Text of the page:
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What Is an HRBP and Do You Need One?

HR Trends icon4 min read

Featued-Do you need an HRBP

A human resources business partner (HRBP) is a critical member of the HR team, helping the organization drive business strategy through an array of HR programs and activities.

Depending on your strategic objectives and the needs of your workforce, having an HR business partner can help you advance your HR agenda and run an even more successful HR function. But what exactly does an HRBP do, and how do you know if your organization needs one?


What is an HRBP?

An HRBP is a senior HR professional who delivers talent management programs and services in alignment with organizational goals. The HRBP works with organizational leaders across all company functions and supports workforce management activities on a strategic and tactical level. 

Because of their impact across several levels of the organization, HRBPs are in a critical position to act as change agents, mediators, problem solvers, and advisors to managers and employees alike. Key job responsibilities of the HR business partner role include:

  • Working with business leaders to understand talent requirements and create an efficient process for recruiting and onboarding talent.
  • Analyzing metrics and data to support strategic planning and workforce decision-making.
  • Evaluating the effectiveness of training and development programs to build talent bench strength and succession plans.
  • Establishing employee rewards and recognition programs to drive employee performance and engagement.

Supported by a clear approach and a capable person in the position, the HRBP role can deliver measurable value in an organization. According to Gartner research, organizations that build high-performing HRBPs can improve employee performance by up to 22 percent and employee retention by up to 24 percent.


How an HRBP Differs from Other HR Roles

Though the HRBP role can vary in both title and responsibilities along the strategic-tactical continuum, specific attributes of the role differentiate it from others on the HR team. For example, HR business partners are typically not specialists. They are often generalists who impact all areas of HR strategy and are more likely to operate at the hub of a center-of-excellence model. They often impact talent management programs across all the HR disciplines and rarely focus on compensation, recruitment, or benefits alone. 

The HR business partner role can also have broad vertical impact in an organization, which is one of the many reasons the role was called “the hottest job in HR” by researchers at the Institute for Corporate Productivity (I4CP). One day, an HRBP could be coaching senior leaders to resolve a team-related conflict. And on the next day, the HRBP could be facilitating a focus group with individual contributor employees.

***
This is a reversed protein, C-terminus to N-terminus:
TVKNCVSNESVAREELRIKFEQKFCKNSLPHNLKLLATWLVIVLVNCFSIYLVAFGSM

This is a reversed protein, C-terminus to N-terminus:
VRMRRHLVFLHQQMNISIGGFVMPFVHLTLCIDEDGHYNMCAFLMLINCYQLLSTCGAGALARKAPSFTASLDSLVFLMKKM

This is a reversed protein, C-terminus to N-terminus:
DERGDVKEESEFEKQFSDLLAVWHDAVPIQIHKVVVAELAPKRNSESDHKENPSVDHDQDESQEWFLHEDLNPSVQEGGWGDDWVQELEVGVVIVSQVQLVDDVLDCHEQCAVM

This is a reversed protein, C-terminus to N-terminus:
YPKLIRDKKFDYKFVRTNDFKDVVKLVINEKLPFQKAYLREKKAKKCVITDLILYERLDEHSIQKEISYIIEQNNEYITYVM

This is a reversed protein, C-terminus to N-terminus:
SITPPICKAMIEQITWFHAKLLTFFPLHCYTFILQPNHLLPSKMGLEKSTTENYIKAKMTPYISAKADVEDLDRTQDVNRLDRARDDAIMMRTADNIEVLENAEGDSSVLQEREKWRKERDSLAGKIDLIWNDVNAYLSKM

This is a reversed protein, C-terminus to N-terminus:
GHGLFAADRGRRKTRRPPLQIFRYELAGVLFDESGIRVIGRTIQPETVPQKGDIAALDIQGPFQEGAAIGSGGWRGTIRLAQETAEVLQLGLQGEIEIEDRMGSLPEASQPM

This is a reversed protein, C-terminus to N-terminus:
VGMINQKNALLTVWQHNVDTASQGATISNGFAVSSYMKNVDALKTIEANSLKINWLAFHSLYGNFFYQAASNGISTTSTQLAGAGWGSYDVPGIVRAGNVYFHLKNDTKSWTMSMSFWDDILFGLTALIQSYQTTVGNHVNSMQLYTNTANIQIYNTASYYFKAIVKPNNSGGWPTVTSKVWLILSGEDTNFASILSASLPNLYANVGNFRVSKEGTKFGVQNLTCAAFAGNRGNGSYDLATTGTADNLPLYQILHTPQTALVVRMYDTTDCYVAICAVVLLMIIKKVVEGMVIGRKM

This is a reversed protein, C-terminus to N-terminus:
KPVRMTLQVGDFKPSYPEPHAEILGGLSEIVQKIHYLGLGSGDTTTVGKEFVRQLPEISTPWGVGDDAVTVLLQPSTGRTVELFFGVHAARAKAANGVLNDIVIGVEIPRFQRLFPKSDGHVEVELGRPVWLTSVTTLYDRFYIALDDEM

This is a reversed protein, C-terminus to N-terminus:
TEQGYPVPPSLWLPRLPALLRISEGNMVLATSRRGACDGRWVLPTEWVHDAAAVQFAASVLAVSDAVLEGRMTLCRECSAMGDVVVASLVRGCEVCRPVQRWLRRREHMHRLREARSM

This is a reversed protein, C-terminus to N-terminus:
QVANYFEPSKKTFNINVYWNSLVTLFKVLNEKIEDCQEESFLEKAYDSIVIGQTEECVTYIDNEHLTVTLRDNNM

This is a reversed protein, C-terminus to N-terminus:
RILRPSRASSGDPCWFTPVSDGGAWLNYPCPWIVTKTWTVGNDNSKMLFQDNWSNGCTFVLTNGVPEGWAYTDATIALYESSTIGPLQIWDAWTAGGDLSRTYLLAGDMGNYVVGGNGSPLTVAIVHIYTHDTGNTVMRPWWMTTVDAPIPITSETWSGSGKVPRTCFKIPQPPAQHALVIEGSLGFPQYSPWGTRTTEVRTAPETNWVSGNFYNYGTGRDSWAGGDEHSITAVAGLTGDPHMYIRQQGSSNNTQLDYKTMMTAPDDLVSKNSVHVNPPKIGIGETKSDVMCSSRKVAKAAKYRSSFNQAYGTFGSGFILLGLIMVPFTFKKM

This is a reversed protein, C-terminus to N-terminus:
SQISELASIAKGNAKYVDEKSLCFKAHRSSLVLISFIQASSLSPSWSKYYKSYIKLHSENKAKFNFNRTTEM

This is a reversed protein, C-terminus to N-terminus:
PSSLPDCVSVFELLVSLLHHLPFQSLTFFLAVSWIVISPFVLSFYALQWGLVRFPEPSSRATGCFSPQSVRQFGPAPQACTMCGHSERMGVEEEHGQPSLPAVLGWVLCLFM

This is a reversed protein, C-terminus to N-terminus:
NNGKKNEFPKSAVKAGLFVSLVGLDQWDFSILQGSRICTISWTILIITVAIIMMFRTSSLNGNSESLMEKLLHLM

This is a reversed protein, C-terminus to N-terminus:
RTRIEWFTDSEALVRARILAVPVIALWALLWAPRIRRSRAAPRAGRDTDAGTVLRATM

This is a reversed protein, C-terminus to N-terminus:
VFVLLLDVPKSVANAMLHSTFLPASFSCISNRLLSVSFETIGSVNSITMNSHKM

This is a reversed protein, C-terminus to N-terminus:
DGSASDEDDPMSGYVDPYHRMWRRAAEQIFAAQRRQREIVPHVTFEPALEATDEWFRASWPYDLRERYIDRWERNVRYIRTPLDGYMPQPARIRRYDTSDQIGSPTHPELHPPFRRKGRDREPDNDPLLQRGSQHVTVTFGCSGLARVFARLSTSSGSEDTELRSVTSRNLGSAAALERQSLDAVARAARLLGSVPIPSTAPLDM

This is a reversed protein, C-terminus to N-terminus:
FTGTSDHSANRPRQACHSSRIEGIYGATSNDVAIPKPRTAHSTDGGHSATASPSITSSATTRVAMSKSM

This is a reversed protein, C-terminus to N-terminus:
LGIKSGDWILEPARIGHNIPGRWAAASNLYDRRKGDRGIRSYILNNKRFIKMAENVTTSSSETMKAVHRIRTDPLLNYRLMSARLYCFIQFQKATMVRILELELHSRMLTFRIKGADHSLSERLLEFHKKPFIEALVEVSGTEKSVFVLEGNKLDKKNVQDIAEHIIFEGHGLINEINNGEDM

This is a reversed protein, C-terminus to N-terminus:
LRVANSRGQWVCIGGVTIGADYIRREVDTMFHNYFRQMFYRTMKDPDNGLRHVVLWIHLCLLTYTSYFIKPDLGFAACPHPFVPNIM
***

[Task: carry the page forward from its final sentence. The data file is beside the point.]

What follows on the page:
HRBPs also differ from traditional HR manager and HR director roles. For example, the key HRBP job responsibility is not managing other functions of HR or enforcing HR compliance standards across the organization. Instead, the HRBP is chiefly responsible for embedding into the workforce, helping managers and employees, and identifying solutions to build employee engagement and performance


How to Know If You Need an HRBP

Depending on your organization’s business and HR strategy, an HR business partner may be the ideal role to round out your HR function. For example, if you have an HR manager and some specialists to support areas such as compensation and benefits, an HRBP may be the logical next hire to help you identify and implement improvements across all areas of workforce management.

Determining if and when you need an HRBP on your team may be challenging, particularly if the concept of an HRBP is new to you. To guide your decision, here are some questions you can ask:


Do we need help transforming our company values into action? 

A great HRBP can partner with company leaders and members of the HR team to create a culture that has your values at its foundation.


Do our company managers need help leading others? 

HRBPs are in a unique position to coach and counsel managers on people management. Although they are from HR, they are also embedded in the daily life of the business, providing them with a unique perspective and ability to guide managers in resolving people leadership issues.


Do we need help developing a plan for upskilling the workforce? 

An HRBP can work with company leaders and members of the HR team to design a plan that will help employees develop critical skills for future success.


Do we need new solutions to keep employees engaged?

An HRBP can develop a roadmap to boost engagement through a variety of HR programs and activities.


Does the HR team need help translating workforce metrics into impactful HR programs and activities? 

HRBPs can identify the technology and tools that can analyze workforce data for better decision-making and planning.


Boost the Effectiveness of Your HR Team 

Operating a productive HR function requires you to not only think about your current needs but also the future needs of your organization and workforce. An HRBP role may be the critical component you need to make bigger strides in improving the overall effectiveness of your HR initiatives and activities. 

A capable HRBP can build fruitful relationships across the entire organization and help you leverage today’s technology for better data-driven decision-making. For more tips, read our nine-part productivity series, “How an HCM System Can Improve Productivity for HR.”